Tuesday, February 2, 2016

Pork and Nopalito Enchiladas

I felt like cooking this weekend, despite a huge sold-out wine dinner on Saturday night. As the younger guys shoulder more of the load in the restaurant kitchen, my days are moving more and more to logistics and paperwork and my nights are going more the direction of third wheel, in the crew's way, except on busy nights when I am quarterbacking, what we in the business call expediting. None of this involves a pan in my hand and so I think my cooking at home is my way of compensating for this, for finding again what was so enjoyable that it got me into the business. Enough introspection; I made some kick-ass enchiladas on Sunday.

Pork and Nopalito Enchiladas/Guajillo Salsa Roja
Not sure what the genesis of this dish was. I know Ann and I were coffeeing in the sunroom as we do pretty much every Sunday morning, talking about dinner as we do pretty much every Sunday morning, and somehow enchiladas came up, which was enough for me to run with.

Pulled Pork, Nopalito, Green Onion, and Cheese Filling
A quick trip to the supermercado yielded a slice of pork shoulder, some guajillos, a bag of tortillas, a bunch of green onions, a couple cans of tomatoes, and some quesillo especial, grated cheese for pupusas. I have a couple of jars of nopalitos in the refrigerator and I decided to use up some of them in the enchilada filling which also contains the shredded pork shoulder, green onions, some quesillo, and a little bit of the guajillo sauce to moisten it.

Rubbed Pork Shoulder, Tomatoes, Guajillos, Garlic
I wanted to roast the tomatoes hard to give them a bit of a char and I wanted to slow cook/roast-braise the pork until it was fork tender, but not having someone to wash dishes for me, I wanted to use a single pan for the entire operation. I put the tomatoes, a few guajillos, and a dozen cloves of garlic around the outside of the roasting pan, with the rubbed pork shoulder in the middle. The spice rub that I use for pork differs with my mood and the flavor profile I am looking to achieve. This one was pimentón (smoked paprika), cumin, garlic powder, oregano, cinnamon, salt, and black pepper. Because of the spice rub, I did not add any additional seasonings to the salsa roja.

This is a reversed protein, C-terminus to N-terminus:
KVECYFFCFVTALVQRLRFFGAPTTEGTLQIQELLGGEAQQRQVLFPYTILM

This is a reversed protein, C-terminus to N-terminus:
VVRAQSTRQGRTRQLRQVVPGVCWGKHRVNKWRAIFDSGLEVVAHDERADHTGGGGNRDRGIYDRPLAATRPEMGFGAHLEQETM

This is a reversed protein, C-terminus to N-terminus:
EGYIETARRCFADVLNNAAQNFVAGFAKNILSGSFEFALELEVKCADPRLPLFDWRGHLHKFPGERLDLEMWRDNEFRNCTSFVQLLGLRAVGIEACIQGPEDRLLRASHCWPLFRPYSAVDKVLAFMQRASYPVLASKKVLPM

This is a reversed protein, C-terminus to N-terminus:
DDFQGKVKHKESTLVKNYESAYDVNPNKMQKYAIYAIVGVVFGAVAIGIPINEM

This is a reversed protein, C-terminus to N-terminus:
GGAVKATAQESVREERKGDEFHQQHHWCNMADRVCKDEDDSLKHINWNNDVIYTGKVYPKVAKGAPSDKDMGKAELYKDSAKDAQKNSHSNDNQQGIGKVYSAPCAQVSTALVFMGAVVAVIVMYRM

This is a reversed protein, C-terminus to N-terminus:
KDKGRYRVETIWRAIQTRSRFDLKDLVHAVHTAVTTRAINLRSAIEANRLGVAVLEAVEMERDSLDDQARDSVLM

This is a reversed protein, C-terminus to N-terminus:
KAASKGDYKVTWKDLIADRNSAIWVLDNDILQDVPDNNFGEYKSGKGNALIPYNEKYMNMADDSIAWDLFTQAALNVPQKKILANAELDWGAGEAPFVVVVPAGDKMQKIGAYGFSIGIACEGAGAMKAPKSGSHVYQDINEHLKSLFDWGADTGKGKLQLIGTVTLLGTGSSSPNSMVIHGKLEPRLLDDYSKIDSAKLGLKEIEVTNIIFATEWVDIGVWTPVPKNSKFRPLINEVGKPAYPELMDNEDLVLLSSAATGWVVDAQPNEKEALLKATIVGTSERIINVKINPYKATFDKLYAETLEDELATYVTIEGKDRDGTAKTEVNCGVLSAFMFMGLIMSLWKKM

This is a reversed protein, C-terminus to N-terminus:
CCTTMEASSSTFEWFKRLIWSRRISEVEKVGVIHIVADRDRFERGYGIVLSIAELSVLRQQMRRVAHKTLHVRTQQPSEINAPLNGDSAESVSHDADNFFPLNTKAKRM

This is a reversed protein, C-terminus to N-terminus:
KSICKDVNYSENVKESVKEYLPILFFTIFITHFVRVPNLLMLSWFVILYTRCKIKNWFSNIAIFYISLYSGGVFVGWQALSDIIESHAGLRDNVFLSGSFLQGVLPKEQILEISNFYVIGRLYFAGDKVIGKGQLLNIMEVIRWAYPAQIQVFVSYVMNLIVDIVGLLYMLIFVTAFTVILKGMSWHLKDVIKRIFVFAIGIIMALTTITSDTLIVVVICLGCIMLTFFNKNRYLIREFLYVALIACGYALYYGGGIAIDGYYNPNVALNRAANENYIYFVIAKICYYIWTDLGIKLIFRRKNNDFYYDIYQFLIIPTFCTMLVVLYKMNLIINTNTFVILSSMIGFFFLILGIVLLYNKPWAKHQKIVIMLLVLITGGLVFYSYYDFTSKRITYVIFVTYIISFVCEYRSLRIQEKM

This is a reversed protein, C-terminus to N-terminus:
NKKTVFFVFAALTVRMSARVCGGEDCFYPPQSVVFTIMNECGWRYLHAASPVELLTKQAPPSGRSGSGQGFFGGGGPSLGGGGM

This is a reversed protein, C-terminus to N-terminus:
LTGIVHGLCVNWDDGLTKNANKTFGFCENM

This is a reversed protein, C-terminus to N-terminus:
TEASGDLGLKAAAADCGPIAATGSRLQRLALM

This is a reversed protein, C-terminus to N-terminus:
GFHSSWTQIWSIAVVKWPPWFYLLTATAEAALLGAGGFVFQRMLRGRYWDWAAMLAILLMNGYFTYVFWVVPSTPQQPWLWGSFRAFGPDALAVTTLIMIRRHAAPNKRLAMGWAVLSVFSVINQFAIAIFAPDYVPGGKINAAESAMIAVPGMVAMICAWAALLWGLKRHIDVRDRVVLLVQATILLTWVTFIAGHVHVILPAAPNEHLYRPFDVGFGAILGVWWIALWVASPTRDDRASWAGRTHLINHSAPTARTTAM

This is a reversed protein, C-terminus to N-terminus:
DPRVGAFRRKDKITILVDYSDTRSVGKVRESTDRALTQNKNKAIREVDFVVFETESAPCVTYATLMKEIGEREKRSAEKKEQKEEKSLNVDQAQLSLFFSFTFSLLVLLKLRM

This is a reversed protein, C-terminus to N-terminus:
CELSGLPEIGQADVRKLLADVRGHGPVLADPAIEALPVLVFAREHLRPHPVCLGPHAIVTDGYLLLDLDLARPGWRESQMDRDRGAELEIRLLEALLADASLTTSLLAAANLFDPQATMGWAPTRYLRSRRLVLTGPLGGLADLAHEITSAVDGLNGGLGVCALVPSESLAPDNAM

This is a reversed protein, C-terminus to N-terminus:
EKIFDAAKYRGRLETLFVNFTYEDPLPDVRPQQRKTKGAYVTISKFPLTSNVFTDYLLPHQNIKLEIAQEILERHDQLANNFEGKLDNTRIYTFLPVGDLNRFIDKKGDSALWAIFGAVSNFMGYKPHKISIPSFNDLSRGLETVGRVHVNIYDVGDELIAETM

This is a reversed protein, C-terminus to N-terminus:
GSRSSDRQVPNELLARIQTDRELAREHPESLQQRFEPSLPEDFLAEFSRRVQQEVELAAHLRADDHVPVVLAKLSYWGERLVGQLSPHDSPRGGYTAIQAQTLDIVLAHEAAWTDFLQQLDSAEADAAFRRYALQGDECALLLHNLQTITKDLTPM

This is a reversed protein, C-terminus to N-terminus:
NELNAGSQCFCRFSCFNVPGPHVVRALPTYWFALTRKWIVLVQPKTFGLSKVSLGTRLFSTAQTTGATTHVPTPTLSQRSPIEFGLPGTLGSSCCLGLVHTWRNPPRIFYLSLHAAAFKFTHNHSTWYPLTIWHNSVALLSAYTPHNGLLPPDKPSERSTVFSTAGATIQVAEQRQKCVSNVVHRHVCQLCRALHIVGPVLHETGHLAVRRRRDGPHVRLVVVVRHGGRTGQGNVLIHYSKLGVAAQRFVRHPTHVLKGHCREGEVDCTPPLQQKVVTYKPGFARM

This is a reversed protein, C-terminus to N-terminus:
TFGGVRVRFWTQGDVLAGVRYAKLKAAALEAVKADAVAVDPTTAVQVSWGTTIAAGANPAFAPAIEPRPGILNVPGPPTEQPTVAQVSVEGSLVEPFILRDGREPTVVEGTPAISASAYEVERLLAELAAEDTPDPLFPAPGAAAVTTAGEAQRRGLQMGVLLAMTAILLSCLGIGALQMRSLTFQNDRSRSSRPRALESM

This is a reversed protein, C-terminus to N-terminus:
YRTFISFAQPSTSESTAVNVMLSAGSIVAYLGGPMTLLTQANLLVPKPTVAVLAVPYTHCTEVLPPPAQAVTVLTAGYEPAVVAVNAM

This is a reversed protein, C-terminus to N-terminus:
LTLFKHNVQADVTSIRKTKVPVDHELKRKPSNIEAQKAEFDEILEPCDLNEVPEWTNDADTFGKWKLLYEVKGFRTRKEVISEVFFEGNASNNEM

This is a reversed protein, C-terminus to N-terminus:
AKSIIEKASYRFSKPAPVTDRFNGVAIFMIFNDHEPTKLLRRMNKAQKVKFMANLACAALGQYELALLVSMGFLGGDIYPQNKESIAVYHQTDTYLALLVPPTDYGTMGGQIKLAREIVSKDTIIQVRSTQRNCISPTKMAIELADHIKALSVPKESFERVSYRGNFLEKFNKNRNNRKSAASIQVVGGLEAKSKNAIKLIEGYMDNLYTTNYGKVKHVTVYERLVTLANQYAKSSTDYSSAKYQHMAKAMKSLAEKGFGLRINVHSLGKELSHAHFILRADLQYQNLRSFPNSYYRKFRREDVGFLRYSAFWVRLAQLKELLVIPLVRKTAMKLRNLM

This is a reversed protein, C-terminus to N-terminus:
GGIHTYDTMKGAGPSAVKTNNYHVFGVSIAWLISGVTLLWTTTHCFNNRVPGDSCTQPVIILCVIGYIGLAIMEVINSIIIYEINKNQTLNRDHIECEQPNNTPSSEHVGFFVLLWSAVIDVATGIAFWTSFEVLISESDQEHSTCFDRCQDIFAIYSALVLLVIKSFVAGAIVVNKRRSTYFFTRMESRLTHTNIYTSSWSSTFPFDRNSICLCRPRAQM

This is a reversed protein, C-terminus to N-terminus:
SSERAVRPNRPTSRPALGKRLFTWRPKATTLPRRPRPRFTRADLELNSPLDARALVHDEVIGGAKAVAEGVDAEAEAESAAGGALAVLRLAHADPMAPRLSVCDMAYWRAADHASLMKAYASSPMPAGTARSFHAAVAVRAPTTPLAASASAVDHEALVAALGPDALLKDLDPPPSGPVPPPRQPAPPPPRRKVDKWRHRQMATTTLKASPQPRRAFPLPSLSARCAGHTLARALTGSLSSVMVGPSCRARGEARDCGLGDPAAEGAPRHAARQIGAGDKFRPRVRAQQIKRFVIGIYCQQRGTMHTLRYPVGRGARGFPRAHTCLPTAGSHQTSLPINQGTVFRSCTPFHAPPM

Roasting the Tomatoes While Braise-Roasting the Pork
I tented the pork so that it would roast-braise under its lid while the tomatoes, chiles, and garlic roasted around the edges. I roasted until the tomatoes were good and caramelized, the chiles a little charred, and the pork was falling apart. Meanwhile, I soaked the remainder of the stemmed and seeded guajillos in warm water for a couple hours. Into the blender went those chiles with the roasted tomato mixture and out came the most wonderful salsa roja. Three ounces of guajillos to two 28-ounce cans of tomatoes was just about a perfect ratio. Guajillos are a kitchen workhorse everywhere, having wonderful chile flavor with little to just a bit of spice. If you don't know guajillos, it's time to meet them.

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